Managing risks with money, culture, or politics along the long chain of art making its appearance

The following essay by Marc Herbst is part of “Beyond Survival: Public Support for the Arts and Humanities,” a call for reflections on and provocation about the precarious state of arts funding after decades of neoliberal economics and the long culture wars.

Urgent appeals for arts funding often assume that such funding always serves a common good. While not questioning the benefits of such funding per se, I would like, instead, to pause and simply consider the sociopolitical functions of funded art within the wider cultural situation, dominated, as it is in the West today, by Autonomous Art rather than seemingly organic sociocultural expressions.

Art’s “autonomy” is often discussed in relation to idealistic politics, but autonomy can be understood as the most mundane way that culture formally functions in the West. While we understand other people, anthropologically, as possessing culture, we in the West often understand our culture primarily within the small channel of the things we “culturally” consume as audiences or participants, through the many expression of the culture industry. Otherwise, when we are not “culturally engaged,” we often see ourselves and others as just naturally “being”… naturally buying shirts and naturally watching videos on YouTube. The consumable identity of culture is its “autonomy” (under the crudest of interpretations of Marx, Bürger, or Adorno), and under this situation, freelance artists and cultural organizations produce culture today.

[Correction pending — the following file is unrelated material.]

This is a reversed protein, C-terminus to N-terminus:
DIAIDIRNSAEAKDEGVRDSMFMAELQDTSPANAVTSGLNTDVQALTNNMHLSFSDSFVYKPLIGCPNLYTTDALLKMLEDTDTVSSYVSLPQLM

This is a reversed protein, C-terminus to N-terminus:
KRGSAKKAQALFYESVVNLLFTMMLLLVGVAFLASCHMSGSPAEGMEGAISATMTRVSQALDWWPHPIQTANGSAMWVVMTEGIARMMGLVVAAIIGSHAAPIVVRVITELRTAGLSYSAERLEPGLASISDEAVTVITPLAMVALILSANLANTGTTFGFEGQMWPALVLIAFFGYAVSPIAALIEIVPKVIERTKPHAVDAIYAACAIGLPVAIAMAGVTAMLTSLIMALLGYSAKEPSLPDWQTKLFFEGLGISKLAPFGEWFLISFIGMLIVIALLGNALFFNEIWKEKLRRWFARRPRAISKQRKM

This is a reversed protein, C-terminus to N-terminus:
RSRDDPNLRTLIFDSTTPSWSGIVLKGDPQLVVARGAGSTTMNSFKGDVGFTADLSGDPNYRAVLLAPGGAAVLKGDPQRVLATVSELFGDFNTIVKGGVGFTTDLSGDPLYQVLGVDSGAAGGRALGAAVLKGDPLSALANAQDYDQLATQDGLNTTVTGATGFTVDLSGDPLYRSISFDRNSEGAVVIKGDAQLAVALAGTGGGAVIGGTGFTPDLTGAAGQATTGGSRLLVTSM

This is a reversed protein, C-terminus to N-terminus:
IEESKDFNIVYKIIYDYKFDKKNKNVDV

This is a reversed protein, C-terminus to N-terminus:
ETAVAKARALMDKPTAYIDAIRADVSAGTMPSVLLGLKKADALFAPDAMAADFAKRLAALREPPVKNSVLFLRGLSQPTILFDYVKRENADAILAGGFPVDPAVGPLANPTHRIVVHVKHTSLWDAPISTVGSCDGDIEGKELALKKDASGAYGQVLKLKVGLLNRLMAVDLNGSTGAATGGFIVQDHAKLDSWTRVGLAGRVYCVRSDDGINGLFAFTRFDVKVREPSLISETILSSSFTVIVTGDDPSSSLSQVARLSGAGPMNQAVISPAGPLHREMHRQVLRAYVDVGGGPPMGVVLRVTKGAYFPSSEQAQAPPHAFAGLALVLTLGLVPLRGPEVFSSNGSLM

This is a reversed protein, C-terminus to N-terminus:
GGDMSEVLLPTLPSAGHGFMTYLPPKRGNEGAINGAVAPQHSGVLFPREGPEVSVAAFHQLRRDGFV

Avant-garde projects are autonomous; but so are blue-chip artworks, seaside paintings, research-based practice, Pokemon cards, Hollywood film, and community arts projects. What is autonomous, in the general sense, is the relation between the artwork and any direct social need. Art and cultural work are “autonomously” suspended within a seemingly abstract network of capital—the suspension being akin to a shirt’s suspension on a hanger on the rack in a shop. On that rack, the shirt’s final use is not totally clear, though its final use seems relatively well defined.

Autonomy is not the issue; rather, at issue are the value-based distinctions made between different funding structures that allow for particular autonomous productions of art. The crude fault line between autonomous art and any other anthropological cultural expression is that speculative value is invested in the creation and support of Western cultural work; that though there may be no need, doing it may be good, and thefore it should be supported. That is, while anything we might retrospectively evaluate as art was produced through some organized social structure, formal art and culture today is identified by it being speculatively produced, only slightly different from that shirt that is placed on the sales rack.

Speculation does not necessarily mean financial speculation. Art forms are speculative in relation to potential audience—any audience’s speculative autonomy gives them the capacity to respond to the work, or not, or to simply pay no attention. For who the artwork is can itself be an object of speculation. This speculation is based on the autonomy that disentangles audience and object in an opaque network of social freedom built upon “free market” relations.